Sthenelus, son of Capaneus

A son of Capaneus and Evadne, he belonged to the family of the Anaxagoridae in Argos, and was the father of Cylarabes. He was one of the Epigoni, by whom Thebes was taken, and commanded the Argives under Diomedes, in the Trojan War, being the faithful friend and companion of Diomedes.

BkII484 A leader of the Argives.

BkIV326 BkIV422 Agamemnon urges him to fight and he responds.

BkV84 BkV239 BkV297 BkV767 BkVIII112 BkIX1 A companion charioteer of Diomedes.

BkXXIII499 He claims the first prize for the chariot race on behalf of Diomedes.

Sthenelus, son of Perseus

BkXIX74 The father of Eurystheus.


He was a commander of the Athenians in the war.

BkXIII136 Mentioned.

BkXIII643 He fights to repel the Trojan attack.

BkXV328 He is killed by Hector.


A city in Arcadia.

BkII581 Mentioned.


BkV1 The father of Scamandrius.


A city in Arcadia, south of modern Stymfalia village west of Kaliani.

BkII581 Mentioned.


A city of the Abantes, near the modern port of Nea Styra.

BkII484 Mentioned.


A river of the underworld, with its lakes and pools, used to mean the underworld or the state of death itself. Geographically it is usually sited in Arcadia, but the Titaressus in Thessaly is here described as flowing from its underworld stream.

BkII681 BkVIII335 Mentioned.

BkXIV224 BkXV1 The gods swore by the Styx, and even Zeus was bound by such an oath. Hera swears an oath.

Sun-god, Helius, see Hyperion


Modern Symi Island 41km north northwest of Rhodes in the Dodecanese chain.

BkII645 Mentioned.


A Maeonian, the father of Antiphus and Mesthles.

BkII811 Mentioned.


A son of Bias and Pero, and king of Argos. He was married to Lysimache. He was one of the Argonauts.

BkII484 BkXXIII651 Father of Mecisteus.


Herald to Agamemnon.

BkI318 He is sent to seize Briseis.

BkIII58 He is sent to fetch a sacrifical lamb.

BkIV127 He is sent to fetch Machaon.

BkVII233 He intervenes in the combat.

BkXIX145 He is nominated to prepare a sacrificial boar.

BkXIX238 He attends at the sacrifice.

BkXXIII884 He receives the king’s prize from Achilles.


The River Pactolus flowed from the fountain of Tarne in the Tmolus Mountains, through the centre of Sardis, into the Hermus. This may be the Tarne referred to.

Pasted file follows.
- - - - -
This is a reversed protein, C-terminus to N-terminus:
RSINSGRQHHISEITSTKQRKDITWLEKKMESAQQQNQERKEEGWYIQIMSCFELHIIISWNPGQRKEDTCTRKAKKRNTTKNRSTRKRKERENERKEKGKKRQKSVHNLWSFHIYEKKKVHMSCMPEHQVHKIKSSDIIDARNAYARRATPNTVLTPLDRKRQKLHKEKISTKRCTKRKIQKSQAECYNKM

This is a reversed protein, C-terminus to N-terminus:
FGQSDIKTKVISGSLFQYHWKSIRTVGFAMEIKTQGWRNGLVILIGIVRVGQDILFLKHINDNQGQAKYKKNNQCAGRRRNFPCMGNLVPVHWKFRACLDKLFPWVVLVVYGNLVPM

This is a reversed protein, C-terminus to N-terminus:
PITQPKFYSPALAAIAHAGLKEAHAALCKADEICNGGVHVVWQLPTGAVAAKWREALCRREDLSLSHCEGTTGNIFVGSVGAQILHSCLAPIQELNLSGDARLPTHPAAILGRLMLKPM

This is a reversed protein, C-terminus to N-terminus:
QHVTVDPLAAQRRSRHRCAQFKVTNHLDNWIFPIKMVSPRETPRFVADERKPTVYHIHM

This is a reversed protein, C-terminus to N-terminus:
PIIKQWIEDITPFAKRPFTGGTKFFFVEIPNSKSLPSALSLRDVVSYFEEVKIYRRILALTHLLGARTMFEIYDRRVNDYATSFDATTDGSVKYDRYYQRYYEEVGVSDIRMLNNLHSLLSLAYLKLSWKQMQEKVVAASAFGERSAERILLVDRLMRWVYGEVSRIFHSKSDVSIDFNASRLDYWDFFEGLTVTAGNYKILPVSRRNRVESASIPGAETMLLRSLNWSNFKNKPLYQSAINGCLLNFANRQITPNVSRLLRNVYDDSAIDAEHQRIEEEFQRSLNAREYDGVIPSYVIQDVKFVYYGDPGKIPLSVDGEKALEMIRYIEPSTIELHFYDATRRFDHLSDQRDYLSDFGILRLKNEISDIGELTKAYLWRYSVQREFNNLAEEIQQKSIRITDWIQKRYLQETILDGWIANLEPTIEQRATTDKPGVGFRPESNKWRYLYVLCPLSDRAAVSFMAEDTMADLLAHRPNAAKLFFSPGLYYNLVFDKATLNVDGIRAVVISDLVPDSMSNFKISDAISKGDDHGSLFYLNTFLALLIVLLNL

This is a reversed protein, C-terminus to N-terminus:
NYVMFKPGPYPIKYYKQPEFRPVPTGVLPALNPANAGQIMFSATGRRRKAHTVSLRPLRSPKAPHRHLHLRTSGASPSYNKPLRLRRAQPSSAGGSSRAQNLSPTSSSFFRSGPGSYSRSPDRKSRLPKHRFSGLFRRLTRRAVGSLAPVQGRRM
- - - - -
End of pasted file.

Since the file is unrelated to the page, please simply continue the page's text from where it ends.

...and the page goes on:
BkV1 Borus was from there.


A Locrian city near modern Agios Konstantinos.

BkII484 Mentioned.


The deepest abyss, it is also a place of punishment.

BkVIII1 It lies beneath Hades which is the primary realm of the dead.

BkVIII438 BkXIV224 Cronos and Iapetus are imprisoned there in the darkness.


BkV1 The father of Phereclus.


A city in Arcadia, within modern Stadio.

BkII581 Mentioned.


The son of Aeacus, he was a companion of Heracles, one of the Calydonian hunters and an Argonaut.

BkII484 BkIV473 BkXIII643 By Periboea or Eriboea, a daughter of Alcathous, he became the father of Ajax. He was one of the Calydonian hunters and of the Argonauts.

BkVIII273 BkXIII136 Teucer is his natural son, and half-brother to Ajax the Greater.


The son of Odysseus and Penelope.

BkII211 BkIV326 He is mentioned.


An island in the Aegean, near the Trojan coast.

BkI22 BkI428 Sacred to Apollo.

BkXI596 Ruled by Arsinous, and taken by Achilles.

BkXIII1 Mentioned.


King of the Magnetes from Pelion and the river Peneius. The father of Prothous.

BkII681 Mentioned.


A mountain city in ancient Mysia. Strabo says ‘As for the mountain of Tereia, some say that it is the range of mountains in Peirossus which are occupied by the Cyziceni and are adjacent to Zeleia, where a royal hunting ground was arranged by the Lydians, and later by the Persians, but others point out a hill forty stadia from Lampsacus, on which there is a temple sacred to the mother of the gods, entitled Tereia’s temple.’